To Insert or not to Insert: Divergent Routes to Element–Carbon Bonds

Seminar series
Inorganic Chemistry
When
Wed, Dec 5 4:30pm
Where
3440 Mol Sci
Speaker Professor Rory Waterman
University of Vermont
Department of Chemistry
Description

To Insert or not to Insert: Divergent Routes to Element–Carbon Bonds

 

Rory Waterman

Department of Chemistry

University of Vermont

 

www.uvm.edu/~waterman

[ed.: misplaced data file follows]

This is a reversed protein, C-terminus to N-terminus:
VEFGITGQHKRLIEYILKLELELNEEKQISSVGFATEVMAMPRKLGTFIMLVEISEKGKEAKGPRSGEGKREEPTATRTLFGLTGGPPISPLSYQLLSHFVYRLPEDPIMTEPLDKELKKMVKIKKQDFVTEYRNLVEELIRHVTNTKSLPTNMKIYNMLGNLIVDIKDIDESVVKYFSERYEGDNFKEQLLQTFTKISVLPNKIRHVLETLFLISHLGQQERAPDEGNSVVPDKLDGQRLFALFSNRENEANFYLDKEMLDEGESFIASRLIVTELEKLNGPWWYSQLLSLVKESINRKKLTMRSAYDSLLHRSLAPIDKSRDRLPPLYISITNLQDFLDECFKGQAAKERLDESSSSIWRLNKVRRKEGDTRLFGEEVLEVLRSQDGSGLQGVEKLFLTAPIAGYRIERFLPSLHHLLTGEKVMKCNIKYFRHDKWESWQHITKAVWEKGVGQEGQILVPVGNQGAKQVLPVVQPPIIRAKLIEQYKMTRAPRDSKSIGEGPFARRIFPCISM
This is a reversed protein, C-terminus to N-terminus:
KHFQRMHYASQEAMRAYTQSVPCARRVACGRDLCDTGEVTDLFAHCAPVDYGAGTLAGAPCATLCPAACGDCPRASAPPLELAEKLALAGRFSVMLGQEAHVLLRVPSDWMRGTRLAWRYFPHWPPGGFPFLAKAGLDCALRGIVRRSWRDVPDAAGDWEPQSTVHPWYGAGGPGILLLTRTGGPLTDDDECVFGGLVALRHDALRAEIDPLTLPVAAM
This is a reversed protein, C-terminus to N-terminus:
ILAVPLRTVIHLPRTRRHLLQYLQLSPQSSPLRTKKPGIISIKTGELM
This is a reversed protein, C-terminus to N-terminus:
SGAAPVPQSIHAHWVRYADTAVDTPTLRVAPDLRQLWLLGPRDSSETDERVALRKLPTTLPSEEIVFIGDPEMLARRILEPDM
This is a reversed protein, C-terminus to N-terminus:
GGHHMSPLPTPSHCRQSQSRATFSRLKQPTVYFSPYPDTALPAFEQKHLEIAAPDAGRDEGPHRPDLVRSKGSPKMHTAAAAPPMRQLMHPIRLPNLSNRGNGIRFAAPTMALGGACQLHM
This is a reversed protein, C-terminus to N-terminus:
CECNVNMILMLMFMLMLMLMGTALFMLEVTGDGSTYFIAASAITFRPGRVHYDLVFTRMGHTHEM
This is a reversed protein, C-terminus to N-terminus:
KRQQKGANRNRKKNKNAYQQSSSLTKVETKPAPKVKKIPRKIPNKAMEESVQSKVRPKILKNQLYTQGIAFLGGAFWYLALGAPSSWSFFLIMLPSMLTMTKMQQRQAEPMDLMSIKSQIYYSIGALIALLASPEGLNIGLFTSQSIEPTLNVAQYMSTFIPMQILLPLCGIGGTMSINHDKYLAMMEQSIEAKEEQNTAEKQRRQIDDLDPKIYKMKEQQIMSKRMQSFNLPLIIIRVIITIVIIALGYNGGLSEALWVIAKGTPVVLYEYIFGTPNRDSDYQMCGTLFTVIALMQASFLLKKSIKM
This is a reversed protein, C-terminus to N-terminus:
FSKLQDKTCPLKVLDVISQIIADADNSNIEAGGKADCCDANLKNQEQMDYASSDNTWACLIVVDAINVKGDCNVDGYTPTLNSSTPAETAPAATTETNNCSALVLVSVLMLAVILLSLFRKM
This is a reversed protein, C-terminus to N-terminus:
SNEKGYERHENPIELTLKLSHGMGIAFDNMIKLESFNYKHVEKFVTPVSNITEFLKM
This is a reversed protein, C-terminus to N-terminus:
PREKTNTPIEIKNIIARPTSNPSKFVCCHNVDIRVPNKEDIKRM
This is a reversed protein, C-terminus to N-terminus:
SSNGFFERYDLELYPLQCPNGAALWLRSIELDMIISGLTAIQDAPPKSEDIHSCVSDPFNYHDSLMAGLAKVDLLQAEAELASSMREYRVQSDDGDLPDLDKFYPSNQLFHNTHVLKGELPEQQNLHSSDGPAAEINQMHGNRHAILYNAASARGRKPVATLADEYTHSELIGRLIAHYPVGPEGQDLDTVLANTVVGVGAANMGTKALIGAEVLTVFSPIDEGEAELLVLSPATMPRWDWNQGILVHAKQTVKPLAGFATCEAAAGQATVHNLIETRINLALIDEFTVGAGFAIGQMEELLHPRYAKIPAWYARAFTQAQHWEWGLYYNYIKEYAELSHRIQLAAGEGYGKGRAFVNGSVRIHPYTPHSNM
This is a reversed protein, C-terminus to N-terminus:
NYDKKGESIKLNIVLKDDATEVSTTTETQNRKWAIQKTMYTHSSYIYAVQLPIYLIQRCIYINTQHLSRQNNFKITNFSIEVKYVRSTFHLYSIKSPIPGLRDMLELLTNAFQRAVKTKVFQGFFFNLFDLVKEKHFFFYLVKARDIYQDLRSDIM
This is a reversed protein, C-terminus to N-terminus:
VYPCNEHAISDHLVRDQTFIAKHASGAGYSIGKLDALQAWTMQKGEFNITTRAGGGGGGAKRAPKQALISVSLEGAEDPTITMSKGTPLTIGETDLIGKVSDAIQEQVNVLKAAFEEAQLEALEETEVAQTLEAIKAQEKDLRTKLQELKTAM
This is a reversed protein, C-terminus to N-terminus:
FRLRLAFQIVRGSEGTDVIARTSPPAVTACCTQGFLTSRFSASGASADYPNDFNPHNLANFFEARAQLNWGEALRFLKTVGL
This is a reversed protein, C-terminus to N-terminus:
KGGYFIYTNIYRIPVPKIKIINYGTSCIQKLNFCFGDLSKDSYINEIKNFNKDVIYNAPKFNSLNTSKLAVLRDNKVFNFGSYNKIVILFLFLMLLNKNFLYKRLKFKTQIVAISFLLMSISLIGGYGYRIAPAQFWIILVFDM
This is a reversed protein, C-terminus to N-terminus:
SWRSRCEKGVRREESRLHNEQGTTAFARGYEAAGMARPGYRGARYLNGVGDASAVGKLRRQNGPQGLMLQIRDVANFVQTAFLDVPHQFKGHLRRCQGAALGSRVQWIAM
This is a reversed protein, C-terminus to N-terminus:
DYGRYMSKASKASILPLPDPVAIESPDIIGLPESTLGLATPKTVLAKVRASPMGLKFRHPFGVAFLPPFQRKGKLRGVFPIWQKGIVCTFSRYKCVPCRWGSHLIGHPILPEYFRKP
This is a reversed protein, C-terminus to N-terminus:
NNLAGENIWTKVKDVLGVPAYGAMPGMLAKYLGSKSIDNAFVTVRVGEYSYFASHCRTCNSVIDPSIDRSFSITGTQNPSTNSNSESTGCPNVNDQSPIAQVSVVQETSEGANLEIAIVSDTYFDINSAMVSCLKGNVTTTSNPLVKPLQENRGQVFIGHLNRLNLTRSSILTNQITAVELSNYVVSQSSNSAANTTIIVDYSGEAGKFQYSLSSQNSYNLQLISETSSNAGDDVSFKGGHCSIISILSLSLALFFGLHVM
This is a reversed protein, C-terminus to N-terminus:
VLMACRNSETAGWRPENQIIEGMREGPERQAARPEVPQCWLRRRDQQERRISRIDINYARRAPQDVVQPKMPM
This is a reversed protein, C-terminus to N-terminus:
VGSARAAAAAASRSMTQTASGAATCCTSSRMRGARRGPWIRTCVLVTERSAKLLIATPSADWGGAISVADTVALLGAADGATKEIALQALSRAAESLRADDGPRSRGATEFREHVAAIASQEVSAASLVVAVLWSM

Metal-catalyzed routes to element–carbon bonds commonly involve insertion reactions of unsaturated substrates (e.g., heterofunctionalization). However, simple changes to metal or substrate can afford divergent and often unique reactivity. For example, zirconium compounds (N3N)ZrX (N3N = N(CH2CH2NSiMe3)33–; X = anionic ligand) are catalysts for several transformations including dehydrocoupling and hydrophopshination. The latter reaction was initially observed for a limited set of substrates, terminal alkynes and carbodimiides. A reinvestigation of the catalysis has shown that, using primary phosphine substrates, alkenes and dienes are easily functionalized with high selectivity for either the secondary product (i.e., one P–H addition) or the tertiary product (i.e., two P–H additions). Surprising photolysis is a critical factor in activity for these catalysts. If insertion is disfavored at the metal center, then it is possible for a low-valent intermediate to de-insert from a M–H bond. This process, termed a elimination, can produce new E–C bonds by reactions such as [1 + n] cycloaddition or multicomponent cyclizations. The features that promote these divergent pathways will be explored.  

 

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